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Shu-Chia Hu, Chao-Lung Hsu, Ming-Shiuh Lee, Yang-Chang Tu, Jen-Chieh Chang, Chieh-Hao Wu, Shu-Hwae Lee, Lu-Jen Ting, Kwok-Rong Tsai, Ming-Chu Cheng, Wen-Jane Tu, Wei-Cheng Hsu
A putative new lyssavirus was found in 2 Japanese pipistrelles (Pipistrellus abramus) in Taiwan in 2016 and 2017. The concatenated coding regions of the virus showed 62.9%-75.1% nucleotide identities to the other 16 species of lyssavirus, suggesting that it may be representative of a new species of this virus.
April 2018: Emerging Infectious Diseases
Jennifer S Evans, Guanghui Wu, David Selden, Hubert Buczkowski, Leigh Thorne, Anthony R Fooks, Ashley C Banyard
Lyssaviruses constitute a diverse range of viruses with the ability to cause fatal encephalitis known as rabies. Existing human rabies vaccines and post exposure prophylaxes (PEP) are based on inactivated preparations of, and neutralising antibody preparations directed against, classical rabies viruses, respectively. Whilst these prophylaxes are highly efficient at neutralising and preventing a productive infection with rabies virus, their ability to neutralise other lyssaviruses is thought to be limited. The remaining 15 virus species within the lyssavirus genus have been divided into at least three phylogroups that generally predict vaccine protection...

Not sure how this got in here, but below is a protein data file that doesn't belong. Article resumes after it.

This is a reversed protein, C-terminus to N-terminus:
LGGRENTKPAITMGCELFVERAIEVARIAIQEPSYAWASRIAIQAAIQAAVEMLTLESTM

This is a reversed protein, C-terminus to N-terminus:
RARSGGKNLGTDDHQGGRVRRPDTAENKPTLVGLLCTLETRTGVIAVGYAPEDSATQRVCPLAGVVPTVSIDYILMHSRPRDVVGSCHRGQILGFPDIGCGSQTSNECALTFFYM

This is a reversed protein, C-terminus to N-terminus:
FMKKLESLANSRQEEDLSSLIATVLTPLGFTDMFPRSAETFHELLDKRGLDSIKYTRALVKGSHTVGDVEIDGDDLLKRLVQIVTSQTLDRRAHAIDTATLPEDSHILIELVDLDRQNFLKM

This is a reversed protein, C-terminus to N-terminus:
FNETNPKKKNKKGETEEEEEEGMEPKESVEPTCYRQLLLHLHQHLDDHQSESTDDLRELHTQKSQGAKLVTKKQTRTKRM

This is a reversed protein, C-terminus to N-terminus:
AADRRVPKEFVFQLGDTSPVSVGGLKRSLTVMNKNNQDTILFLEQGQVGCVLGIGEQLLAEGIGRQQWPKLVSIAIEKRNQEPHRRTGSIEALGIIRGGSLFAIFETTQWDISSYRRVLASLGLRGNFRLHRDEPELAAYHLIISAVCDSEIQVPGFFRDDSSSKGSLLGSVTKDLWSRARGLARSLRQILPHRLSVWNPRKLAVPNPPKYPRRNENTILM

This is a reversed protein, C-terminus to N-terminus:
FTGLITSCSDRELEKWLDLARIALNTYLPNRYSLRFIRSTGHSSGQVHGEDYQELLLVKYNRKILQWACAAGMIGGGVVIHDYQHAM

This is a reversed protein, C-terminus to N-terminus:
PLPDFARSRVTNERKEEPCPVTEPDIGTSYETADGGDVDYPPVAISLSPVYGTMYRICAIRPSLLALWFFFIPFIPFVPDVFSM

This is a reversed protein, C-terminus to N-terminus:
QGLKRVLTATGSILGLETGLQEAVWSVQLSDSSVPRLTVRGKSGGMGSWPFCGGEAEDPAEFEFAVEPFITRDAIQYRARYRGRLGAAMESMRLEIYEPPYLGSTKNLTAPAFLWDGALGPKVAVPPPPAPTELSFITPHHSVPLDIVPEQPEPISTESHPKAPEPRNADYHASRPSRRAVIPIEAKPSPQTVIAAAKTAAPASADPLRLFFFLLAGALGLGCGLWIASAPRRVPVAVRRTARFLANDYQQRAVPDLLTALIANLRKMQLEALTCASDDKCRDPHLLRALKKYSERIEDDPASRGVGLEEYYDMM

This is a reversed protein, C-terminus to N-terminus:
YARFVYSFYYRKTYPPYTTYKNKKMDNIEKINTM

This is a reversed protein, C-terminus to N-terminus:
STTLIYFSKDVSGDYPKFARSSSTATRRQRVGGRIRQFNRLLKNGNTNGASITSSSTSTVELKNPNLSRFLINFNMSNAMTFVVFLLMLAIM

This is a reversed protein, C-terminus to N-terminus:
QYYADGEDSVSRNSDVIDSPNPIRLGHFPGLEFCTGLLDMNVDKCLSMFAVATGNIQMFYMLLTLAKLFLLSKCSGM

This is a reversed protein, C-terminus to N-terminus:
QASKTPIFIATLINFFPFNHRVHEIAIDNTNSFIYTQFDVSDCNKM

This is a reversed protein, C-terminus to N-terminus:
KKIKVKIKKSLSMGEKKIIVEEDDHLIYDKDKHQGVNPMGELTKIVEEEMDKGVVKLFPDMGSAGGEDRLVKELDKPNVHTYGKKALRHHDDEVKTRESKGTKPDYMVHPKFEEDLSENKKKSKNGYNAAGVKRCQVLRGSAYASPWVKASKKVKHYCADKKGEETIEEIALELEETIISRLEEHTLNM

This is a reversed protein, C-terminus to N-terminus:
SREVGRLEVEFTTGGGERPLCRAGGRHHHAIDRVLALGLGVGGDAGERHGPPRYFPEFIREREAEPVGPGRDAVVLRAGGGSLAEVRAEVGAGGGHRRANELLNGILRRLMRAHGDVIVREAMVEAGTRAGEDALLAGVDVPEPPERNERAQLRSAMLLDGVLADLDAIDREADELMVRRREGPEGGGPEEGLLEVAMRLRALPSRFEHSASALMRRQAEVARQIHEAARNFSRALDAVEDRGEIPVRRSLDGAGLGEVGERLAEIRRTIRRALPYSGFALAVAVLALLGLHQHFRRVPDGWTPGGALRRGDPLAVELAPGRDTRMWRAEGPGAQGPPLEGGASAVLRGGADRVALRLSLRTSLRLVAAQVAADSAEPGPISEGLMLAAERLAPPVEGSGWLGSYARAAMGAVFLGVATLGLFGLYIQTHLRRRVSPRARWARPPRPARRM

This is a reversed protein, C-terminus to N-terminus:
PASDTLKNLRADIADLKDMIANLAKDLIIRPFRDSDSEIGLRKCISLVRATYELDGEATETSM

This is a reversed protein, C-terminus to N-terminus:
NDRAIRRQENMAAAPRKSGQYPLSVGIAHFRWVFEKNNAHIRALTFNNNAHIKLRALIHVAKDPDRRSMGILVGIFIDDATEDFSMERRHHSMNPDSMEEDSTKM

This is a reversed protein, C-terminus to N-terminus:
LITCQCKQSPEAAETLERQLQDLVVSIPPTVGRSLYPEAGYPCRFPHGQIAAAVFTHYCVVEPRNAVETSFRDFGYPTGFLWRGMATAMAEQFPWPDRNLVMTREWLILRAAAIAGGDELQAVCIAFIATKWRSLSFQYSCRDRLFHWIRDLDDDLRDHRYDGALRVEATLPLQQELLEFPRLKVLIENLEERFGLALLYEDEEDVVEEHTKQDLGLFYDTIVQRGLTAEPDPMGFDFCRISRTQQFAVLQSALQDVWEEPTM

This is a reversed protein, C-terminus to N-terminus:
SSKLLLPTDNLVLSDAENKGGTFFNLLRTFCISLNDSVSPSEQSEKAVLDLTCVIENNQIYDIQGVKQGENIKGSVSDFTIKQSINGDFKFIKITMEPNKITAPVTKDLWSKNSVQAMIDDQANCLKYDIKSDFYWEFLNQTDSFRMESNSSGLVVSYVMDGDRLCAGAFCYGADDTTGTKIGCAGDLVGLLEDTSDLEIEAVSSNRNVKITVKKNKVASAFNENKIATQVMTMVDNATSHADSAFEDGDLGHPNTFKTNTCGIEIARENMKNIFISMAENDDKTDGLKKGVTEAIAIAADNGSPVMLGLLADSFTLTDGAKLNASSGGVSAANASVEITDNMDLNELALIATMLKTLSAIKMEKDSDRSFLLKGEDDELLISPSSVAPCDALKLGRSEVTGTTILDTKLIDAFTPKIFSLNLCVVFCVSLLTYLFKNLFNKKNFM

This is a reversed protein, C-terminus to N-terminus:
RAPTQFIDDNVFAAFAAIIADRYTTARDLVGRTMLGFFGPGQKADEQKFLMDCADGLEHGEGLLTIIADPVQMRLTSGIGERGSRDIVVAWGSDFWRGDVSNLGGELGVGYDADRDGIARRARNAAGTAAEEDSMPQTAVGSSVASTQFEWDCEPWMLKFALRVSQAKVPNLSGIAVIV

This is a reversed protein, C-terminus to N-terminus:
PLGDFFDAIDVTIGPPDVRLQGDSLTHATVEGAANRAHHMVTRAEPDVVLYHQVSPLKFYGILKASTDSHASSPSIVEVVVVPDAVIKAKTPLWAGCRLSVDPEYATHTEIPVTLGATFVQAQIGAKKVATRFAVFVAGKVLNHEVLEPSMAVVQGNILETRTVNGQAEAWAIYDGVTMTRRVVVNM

March 15, 2018: Viruses
Richard Suu-Ire, Lineke Begeman, Ashley C Banyard, Andrew C Breed, Christian Drosten, Elisa Eggerbauer, Conrad M Freuling, Louise Gibson, Hooman Goharriz, Daniel L Horton, Daisy Jennings, Ivan V Kuzmin, Denise Marston, Yaa Ntiamoa-Baidu, Silke Riesle Sbarbaro, David Selden, Emma L Wise, Thijs Kuiken, Anthony R Fooks, Thomas Müller, James L N Wood, Andrew A Cunningham
Rabies is a fatal neurologic disease caused by lyssavirus infection. People are infected through contact with infected animals. The relative increase of human rabies acquired from bats calls for a better understanding of lyssavirus infections in their natural hosts. So far, there is no experimental model that mimics natural lyssavirus infection in the reservoir bat species. Lagos bat virus is a lyssavirus that is endemic in straw-colored fruit bats (Eidolon helvum) in Africa. Here we compared the susceptibility of these bats to three strains of Lagos bat virus (from Senegal, Nigeria, and Ghana) by intracranial inoculation...
March 5, 2018: PLoS Neglected Tropical Diseases
Christine R Fisher, Daniel G Streicker, Matthias J Schnell
Rabies is a lethal zoonotic disease that is caused by lyssaviruses, most often rabies virus. Despite control efforts, sporadic outbreaks in wildlife populations are largely unpredictable, underscoring our incomplete knowledge of what governs viral transmission and spread in reservoir hosts. Furthermore, the evolutionary history of rabies virus and related lyssaviruses remains largely unclear. Robust surveillance efforts combined with diagnostics and disease modelling are now providing insights into the epidemiology and evolution of rabies virus...
February 26, 2018: Nature Reviews. Microbiology
Andrei A Deviatkin, Alexander N Lukashev